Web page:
Thank you to Hiatt Manufacturing for letting us publish this article by Don and Lillian Stokes on how to find dragonflies.
When the birding slows down in summer and birds are quiet in the middle of the day, birders turn to watching dragonflies, that’s what we do. Dragonflies are active on warm days, the hotter and sunnier the better. Dragonflies are stunningly beautiful, have cool names, and are abundant in fields, lakes, streams, and shores – Many of the places people go in summer.
Here are a few tips to enjoy and identify them.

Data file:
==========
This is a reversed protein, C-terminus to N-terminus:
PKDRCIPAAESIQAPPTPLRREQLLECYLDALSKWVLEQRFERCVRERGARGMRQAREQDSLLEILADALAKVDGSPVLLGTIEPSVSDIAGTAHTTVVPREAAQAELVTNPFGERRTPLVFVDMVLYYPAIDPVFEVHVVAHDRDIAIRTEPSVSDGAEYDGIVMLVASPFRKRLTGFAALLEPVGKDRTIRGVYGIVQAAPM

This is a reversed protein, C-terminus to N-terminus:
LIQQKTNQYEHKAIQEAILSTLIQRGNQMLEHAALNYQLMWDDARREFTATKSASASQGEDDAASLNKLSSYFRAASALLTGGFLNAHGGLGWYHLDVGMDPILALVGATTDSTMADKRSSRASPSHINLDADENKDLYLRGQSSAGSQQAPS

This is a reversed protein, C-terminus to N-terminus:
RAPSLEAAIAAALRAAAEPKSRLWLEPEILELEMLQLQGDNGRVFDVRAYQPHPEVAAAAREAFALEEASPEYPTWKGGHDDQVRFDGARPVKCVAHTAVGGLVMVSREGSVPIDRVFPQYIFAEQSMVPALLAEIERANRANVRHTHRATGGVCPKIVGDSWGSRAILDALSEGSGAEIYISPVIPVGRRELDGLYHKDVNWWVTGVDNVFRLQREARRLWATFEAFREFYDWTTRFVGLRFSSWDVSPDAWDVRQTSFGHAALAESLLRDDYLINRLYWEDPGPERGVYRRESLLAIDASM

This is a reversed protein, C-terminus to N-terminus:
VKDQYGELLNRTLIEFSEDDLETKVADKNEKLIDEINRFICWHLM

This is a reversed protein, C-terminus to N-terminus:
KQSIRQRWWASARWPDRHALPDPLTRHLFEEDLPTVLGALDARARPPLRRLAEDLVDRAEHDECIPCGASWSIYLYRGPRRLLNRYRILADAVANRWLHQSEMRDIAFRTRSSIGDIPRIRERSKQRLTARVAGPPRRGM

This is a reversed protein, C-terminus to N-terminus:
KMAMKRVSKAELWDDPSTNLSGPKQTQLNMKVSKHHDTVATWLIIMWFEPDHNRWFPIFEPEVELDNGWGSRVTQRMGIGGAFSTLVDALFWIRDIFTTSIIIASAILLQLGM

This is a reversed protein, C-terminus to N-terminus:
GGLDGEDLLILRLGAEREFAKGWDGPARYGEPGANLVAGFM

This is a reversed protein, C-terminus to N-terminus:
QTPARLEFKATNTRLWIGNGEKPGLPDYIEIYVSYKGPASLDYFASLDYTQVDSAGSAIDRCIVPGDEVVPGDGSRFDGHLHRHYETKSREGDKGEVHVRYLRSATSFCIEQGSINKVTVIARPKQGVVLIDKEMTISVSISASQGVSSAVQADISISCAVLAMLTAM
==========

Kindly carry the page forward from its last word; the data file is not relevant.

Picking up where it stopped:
- Use your binoculars to spot them, if you have close focusing binoculars, even better.
- Some dragonfly males patrol territories along ponds, lakes, and streams. Females mate with them then lay their eggs on emerging vegetation. If you see 2 dragonflies flying in tandem, this is a precursor to mating. In the wheel position, mating is occurring.
- Some dragonflies are prefer perching, others more fliers, that can be a clue to their ID. Different perchers have different ways of perching, again an ID clue.
- In general, some of the most obvious, colorful, and patterned-wing dragonflies you see are in the Skimmer family, so look in that section of our book when identifying.
- Different species of dragonflies are on the wing at different times during the summer, so you will constantly see new ones.
- Male, female and immature dragonflies of the same species can look different, just like birds.